“The Taken: A Hazel Micallef Mystery” by Inger Ash Wolfe, $25
Pseudonymous novels of crime and detection by authors of literary fiction always are an interesting proposition.
A great deal depends on the writer’s intentions: Are they simply trying on an alternative — perhaps less freighted — authorial identity, or do they have in mind using the genre to get something off their chest that might compromise their literary “brand”? The former motive can produce superb entertainments, as in the case of Man Booker Prize-winner John Banville’s Benjamin Black novels. The latter often yields decidedly mixed results.
That’s certainly the case with “The Taken,” Canadian writer Inger Ash Wolfe’s second mystery built around the character of Detective Inspector Hazel Micallef of the Ontario provincial police.
When the first book in the series — “The Calling” — came out two years ago, there was a great deal of speculation about the author’s true identity, which still hasn’t been revealed. Suspicion fell most heavily on Margaret Atwood, with Farley Mowat a close second.
In any event, it’s clear that she/he is a writer of formidable ability — though not necessarily of detective fiction.
When we reconnect with Hazel Micallef, head of the force’s local Port Dundas station in the lake country outside Toronto, she is recovering from horrific back surgery. The operation has left her at age 62 a bedridden invalid, unable even to get to the bathroom unassisted.
Her long and painful recovery has forced her to take up humiliating residence in the basement apartment of the home her ex-husband, Andrew, shares with his preternaturally sunny, younger second wife, Glynnis. Hazel’s annoying 87-year-old mother also is hovering about.
While the detective inspector wallows in resentment and a Percocet haze, a local fishing guide with an out-of-town couple in her boat finds and then loses what appears to be a woman’s body in the lake.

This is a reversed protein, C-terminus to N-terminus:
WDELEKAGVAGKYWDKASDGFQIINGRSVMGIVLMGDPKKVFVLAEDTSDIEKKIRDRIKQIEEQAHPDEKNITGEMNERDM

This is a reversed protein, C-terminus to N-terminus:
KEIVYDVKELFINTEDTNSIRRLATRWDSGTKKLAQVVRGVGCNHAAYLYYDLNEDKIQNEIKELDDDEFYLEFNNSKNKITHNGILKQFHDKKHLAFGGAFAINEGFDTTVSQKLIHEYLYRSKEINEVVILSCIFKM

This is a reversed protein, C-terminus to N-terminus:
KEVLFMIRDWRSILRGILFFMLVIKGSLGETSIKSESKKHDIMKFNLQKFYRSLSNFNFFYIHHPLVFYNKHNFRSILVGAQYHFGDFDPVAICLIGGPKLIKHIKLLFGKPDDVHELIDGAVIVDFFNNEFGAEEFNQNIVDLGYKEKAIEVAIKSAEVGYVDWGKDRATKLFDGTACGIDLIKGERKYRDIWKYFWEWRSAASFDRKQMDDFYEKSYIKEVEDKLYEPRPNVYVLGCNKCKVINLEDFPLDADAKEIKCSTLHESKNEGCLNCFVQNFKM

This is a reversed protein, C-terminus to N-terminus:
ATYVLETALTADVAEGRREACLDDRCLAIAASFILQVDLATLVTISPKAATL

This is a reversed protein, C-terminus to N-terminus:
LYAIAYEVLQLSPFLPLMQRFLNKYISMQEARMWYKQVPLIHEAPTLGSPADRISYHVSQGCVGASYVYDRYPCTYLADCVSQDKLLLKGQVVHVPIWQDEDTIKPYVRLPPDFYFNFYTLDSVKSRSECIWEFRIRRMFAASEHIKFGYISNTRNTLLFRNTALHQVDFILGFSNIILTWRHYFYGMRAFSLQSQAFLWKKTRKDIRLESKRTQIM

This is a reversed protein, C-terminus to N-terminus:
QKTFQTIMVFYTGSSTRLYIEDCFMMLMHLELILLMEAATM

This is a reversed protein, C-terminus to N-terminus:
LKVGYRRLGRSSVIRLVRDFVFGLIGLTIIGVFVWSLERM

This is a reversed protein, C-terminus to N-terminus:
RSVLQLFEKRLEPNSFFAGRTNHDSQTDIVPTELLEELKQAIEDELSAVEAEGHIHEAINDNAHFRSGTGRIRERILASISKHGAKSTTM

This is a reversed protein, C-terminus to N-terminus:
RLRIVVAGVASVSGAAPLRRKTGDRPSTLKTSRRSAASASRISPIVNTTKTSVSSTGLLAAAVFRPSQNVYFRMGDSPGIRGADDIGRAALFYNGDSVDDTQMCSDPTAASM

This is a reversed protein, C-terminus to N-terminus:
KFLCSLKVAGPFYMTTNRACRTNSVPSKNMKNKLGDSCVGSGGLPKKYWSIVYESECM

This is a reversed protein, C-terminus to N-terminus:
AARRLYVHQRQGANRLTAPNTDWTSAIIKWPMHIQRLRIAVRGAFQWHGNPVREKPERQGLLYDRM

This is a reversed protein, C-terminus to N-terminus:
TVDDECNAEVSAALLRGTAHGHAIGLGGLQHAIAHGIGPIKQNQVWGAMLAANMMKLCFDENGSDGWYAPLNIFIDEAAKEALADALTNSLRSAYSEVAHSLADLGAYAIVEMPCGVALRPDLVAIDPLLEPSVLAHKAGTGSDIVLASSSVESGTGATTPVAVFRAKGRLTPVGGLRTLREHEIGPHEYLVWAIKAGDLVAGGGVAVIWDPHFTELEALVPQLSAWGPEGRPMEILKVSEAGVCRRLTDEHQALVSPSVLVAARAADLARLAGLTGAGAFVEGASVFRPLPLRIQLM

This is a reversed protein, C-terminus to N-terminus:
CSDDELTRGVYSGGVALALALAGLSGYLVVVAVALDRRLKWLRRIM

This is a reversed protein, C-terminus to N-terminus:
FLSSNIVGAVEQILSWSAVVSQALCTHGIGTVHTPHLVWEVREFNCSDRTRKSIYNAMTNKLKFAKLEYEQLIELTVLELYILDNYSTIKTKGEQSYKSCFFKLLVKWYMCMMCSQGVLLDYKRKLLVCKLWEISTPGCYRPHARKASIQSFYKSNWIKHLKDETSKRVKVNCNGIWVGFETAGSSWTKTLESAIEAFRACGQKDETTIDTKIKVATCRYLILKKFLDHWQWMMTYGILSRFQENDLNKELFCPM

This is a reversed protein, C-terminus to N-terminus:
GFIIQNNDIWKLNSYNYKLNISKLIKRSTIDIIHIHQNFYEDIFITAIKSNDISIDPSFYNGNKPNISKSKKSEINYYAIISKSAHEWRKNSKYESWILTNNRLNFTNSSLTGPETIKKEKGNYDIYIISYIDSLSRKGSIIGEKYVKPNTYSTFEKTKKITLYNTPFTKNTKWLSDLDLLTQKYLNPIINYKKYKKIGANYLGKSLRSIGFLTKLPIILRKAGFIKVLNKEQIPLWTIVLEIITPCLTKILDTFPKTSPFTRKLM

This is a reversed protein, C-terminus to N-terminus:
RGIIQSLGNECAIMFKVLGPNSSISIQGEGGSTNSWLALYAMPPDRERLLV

The “body” turns out to be a mannequin, weighted and wrapped in a fishing net in what looks like a prank re-creation of the “summer story,” a murder mystery the local newspaper is serializing.
A young detective on the case discovers that the mannequin’s “serial number” is, in fact, an Internet address and, when he calls it up, he finds a webcam trained on a man tied to a chair in a basement with the words “help me” scrawled on the wall behind him.
Hazel is back on the case and, as the story develops, she finds that her every move is being choreographed by a violently sadistic psycho, who is trying to force her into reinvestigating a young woman’s death that may or may not have been suicide.
Suffice to say, that nobody — including the captive’s grieving wife — is who they seem to be.
The problem with “The Taken” is that nearly everyone in the book is unsympathetic, including Hazel, who is alternately foul-tempered and mean-spirited toward all and sundry.
One of the tip-offs that there’s a serious writer at work in “The Taken” is the cultivation of an interesting subtext, in this case, an exploration of that emotional no-man’s land where love becomes indistinguishable from pathological attachment, and affection fades into obsession.